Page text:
That was the feature that impressed me the most. My guess is that OLPC has established a bunch of Jabber or IRC servers as part of the product. How cool is it going to be for kids to click on the 'Chat' icon or whatever and suddenly be talking to other kids on the other side of the world? There are obvious potential downsides, but to me that's what the project should be about.
      • There are obvious potential downsides, but to me that's what the project should be about.

        Think of the worldwide catastrophe it would be for a shipment of these to fall into terrorist hands:
        a) connect to other terrorists worldwide, creating an easy-to-use terrorist network
        b) learn to hack by pressing "view source" button
        c) a nearly indestructible ad-hoc network that world governments would be unable to take down

        Clearly, the OLPC is a threat to freedom and the American spirit everywhere.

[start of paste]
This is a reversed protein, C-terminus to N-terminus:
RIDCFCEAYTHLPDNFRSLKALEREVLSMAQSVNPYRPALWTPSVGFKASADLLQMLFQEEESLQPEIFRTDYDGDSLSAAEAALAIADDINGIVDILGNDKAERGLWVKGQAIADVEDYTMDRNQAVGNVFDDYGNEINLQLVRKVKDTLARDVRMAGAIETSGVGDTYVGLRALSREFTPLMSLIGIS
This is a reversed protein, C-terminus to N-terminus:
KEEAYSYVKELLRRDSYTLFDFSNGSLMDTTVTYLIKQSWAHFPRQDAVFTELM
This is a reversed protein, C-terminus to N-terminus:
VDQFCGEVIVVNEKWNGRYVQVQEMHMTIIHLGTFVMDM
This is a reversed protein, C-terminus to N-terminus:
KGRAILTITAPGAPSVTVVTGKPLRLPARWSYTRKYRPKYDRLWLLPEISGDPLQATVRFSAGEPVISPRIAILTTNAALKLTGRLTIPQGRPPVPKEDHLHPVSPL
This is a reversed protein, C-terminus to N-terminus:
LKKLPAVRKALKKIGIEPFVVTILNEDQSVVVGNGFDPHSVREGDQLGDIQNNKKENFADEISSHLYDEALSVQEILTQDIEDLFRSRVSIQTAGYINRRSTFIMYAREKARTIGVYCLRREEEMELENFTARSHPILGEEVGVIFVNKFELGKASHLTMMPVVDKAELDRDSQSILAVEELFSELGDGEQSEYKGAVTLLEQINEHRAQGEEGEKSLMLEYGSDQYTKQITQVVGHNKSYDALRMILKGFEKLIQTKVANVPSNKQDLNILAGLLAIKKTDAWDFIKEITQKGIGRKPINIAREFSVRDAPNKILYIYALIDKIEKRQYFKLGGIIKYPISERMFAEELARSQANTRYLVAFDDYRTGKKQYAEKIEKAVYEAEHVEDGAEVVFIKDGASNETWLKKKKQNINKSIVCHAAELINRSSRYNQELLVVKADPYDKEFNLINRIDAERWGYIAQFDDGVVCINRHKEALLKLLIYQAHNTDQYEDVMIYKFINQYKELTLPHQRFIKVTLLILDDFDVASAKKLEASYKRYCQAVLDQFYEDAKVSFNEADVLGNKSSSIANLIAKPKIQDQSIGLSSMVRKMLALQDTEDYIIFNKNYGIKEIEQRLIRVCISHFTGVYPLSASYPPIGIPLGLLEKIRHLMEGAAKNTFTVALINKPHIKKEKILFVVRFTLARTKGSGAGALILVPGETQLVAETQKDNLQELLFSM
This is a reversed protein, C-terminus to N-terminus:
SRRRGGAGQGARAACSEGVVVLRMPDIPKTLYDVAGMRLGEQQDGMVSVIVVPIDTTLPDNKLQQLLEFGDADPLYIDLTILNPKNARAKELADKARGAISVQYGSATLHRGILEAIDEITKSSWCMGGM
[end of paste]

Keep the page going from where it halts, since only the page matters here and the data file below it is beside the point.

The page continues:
• The OLPC is just an amazing machine, not only is it able to connect with any Wi-Fi network (no matter how far away or how secured), instantly make your child a programming virtuoso, make them a math whiz it can also make them instantly fluent in any language. Merely possessing the machine enables them to read and speak the language of the person they're chatting with. Not even Apple is so insanely cool.
  • 419 (Score:5, Funny)

    by NoPantsJim ( 1149003 ) on Thursday December 13, 2007 @10:03AM (#21682797) Homepage
    "a BBC account of a dad who traveled to Nigeria and brought back an XO laptop"

    So...did he scam a Nigerian?
    • Re:419 (Score:5, Funny)

      by technomom ( 444378 ) on Thursday December 13, 2007 @10:18AM (#21682925)
      Dear Sirs,

      The Central Bank of Nigeria is now in possession of 500 "One Laptop Per Child" that is earmarked for our schools. Unfortunately, our minister of education recently died in a tragic car accident. You have been named as his beneficiary and will be responsible for their distribution. As one of the benefits, you will be able to keep one for your own child. To release those laptops, we will need your credit card number and personal details concerning your children so that we may chat with him on our Jabber server.